爆料不孝女 (Expose: unfilial daughter / bào liào bùxiào nǚ ) and 爆料朱熹后人 竟是政协委员 (Expose: Zhu Xi’s descendants, turns out is a CPPCC committee member / bào liào Zhū Xī hòurén jìngshì zhèngxié wěiyuán) refer to Zhu Minhui (朱敏慧), former director of the Chinese Academy of Sciences Institute of Electronics and a CPPCC National Committee member. Apparently, some time in 2004, because of some rent or housing dispute (I can’t quite make heads or tails of the opening of the article), her parents, who lived in Shanghai, requested to move in with Zhu, who lived in Beijing. However, breaking with traditional Chinese values where children are morally responsible for caring for their parents until they die, she rejected their entreaty.
Zhu’s case was apparently even more scandalous not only because she was a government official, but also because she was a descendant of Zhu Xi, one of China’s most notable neo-Confucian scholars. The irony that an unfilial child would be related to a scholar of Confucianism, which holds as among its core beliefs the need for children to care for and respect their parents, was no doubt not lost on netizens.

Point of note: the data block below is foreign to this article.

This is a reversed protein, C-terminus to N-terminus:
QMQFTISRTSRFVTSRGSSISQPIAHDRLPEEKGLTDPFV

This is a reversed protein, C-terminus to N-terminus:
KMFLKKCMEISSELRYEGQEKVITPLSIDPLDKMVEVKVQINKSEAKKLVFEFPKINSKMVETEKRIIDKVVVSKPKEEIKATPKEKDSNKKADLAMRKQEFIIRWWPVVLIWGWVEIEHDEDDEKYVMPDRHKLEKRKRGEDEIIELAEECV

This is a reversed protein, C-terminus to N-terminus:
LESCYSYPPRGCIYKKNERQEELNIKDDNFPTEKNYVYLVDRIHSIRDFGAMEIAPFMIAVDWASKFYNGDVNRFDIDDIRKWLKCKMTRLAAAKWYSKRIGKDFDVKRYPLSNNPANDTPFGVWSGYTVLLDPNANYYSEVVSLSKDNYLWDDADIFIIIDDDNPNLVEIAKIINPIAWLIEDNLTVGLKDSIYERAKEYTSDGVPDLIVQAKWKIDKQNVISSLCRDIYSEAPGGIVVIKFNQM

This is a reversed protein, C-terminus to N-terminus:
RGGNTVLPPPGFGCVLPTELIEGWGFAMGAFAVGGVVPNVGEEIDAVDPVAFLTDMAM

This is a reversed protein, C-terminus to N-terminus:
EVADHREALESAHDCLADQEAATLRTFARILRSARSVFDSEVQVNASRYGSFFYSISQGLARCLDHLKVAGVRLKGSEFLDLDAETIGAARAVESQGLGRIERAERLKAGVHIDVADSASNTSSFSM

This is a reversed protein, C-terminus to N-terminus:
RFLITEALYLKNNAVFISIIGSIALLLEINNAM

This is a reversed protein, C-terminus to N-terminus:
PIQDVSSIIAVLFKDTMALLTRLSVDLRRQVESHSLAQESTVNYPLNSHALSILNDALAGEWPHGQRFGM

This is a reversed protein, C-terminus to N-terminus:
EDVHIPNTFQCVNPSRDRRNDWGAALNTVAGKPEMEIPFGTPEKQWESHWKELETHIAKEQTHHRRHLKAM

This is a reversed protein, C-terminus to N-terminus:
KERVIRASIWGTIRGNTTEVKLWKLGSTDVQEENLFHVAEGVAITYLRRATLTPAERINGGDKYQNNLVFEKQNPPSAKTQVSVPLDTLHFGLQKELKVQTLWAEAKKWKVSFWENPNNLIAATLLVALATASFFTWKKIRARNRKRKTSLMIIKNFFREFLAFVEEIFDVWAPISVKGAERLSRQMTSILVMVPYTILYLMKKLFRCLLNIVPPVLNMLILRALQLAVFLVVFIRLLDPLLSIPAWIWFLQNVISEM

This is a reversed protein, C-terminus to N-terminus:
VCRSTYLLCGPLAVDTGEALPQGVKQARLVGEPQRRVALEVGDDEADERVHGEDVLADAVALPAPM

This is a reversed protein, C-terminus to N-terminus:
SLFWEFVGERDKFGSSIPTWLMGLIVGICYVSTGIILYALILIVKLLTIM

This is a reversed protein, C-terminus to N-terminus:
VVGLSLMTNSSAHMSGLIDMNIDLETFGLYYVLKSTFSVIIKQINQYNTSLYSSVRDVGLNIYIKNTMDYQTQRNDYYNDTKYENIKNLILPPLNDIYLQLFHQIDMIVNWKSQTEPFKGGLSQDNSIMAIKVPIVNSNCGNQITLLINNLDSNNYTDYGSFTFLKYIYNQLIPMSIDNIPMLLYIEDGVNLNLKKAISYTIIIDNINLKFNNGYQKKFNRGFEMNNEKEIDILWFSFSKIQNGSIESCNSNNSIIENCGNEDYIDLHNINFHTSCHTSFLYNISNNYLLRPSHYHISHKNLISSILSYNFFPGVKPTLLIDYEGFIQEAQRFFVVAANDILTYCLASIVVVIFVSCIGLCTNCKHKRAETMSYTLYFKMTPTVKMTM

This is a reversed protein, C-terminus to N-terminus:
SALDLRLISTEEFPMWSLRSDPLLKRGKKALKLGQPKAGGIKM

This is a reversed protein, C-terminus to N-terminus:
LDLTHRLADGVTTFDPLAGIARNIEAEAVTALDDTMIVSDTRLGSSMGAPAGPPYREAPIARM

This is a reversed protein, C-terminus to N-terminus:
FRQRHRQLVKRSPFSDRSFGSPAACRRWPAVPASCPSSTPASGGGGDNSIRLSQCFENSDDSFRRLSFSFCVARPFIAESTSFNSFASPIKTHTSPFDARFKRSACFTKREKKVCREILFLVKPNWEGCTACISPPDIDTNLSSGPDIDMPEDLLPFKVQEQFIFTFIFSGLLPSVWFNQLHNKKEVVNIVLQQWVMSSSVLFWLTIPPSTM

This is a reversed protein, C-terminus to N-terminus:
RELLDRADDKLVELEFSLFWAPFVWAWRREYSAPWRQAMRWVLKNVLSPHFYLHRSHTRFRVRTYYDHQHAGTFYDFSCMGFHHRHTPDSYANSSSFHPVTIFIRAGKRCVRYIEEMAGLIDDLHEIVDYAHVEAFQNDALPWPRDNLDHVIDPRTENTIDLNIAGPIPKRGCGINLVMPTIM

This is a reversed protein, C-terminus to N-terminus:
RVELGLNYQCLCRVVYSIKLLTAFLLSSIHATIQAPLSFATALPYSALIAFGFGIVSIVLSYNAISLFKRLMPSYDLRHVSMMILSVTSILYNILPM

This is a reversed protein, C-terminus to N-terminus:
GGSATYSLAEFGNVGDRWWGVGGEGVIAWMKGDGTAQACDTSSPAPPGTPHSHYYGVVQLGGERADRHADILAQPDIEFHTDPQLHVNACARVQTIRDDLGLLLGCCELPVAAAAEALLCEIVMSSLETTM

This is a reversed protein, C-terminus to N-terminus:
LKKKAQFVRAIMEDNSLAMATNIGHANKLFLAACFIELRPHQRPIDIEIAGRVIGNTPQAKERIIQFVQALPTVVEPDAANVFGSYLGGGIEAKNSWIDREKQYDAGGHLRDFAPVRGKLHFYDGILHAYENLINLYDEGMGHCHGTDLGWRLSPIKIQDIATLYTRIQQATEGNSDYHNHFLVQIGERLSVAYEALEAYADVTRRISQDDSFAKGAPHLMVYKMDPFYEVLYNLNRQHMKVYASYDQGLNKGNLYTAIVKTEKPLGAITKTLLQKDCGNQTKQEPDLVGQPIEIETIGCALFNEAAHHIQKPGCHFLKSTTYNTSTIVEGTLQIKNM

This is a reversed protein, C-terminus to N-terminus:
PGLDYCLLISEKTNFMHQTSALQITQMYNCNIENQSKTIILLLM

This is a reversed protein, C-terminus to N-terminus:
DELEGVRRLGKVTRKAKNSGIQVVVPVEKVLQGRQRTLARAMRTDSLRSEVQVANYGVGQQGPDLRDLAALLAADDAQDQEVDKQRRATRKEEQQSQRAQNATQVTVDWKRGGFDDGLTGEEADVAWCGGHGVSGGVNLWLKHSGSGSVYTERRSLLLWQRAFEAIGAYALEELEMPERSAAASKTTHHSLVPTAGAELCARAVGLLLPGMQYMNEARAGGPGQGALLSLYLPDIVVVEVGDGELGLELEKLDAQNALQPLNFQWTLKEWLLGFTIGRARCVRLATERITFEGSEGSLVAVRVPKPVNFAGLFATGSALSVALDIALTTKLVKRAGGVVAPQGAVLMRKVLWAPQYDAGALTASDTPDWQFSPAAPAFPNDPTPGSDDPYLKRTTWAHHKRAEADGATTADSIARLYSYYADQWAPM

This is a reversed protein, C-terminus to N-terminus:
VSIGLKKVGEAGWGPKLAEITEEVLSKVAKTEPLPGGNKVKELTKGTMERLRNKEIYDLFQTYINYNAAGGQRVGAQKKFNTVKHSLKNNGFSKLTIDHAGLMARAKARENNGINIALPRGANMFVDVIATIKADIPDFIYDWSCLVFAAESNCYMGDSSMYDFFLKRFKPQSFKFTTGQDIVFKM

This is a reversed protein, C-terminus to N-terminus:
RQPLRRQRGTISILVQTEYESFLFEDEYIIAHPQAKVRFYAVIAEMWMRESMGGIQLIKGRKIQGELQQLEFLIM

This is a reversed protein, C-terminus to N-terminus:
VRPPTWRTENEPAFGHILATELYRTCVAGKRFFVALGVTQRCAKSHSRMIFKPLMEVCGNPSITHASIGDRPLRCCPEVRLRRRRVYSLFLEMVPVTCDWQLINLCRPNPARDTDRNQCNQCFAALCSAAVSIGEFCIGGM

These keywords aren’t blocked on Weibo nor is Zhu Minhui’s name, but apparently the censors have been busy elsewhere. A search for the title of an article “官场人、不孝女朱敏慧” (Government official, unfilial daughter Zhu Minhui) reveals a number of search results on Google, but when you click through, all of those posts have been deleted from their websites.
In a break from our usual series of highlighting words blocked from searching on Weibo, for the next two days I’ll be looking more deeply at the keywords on chat messenger app LINE’s “bad words” list. For more about this series, see this introductory post.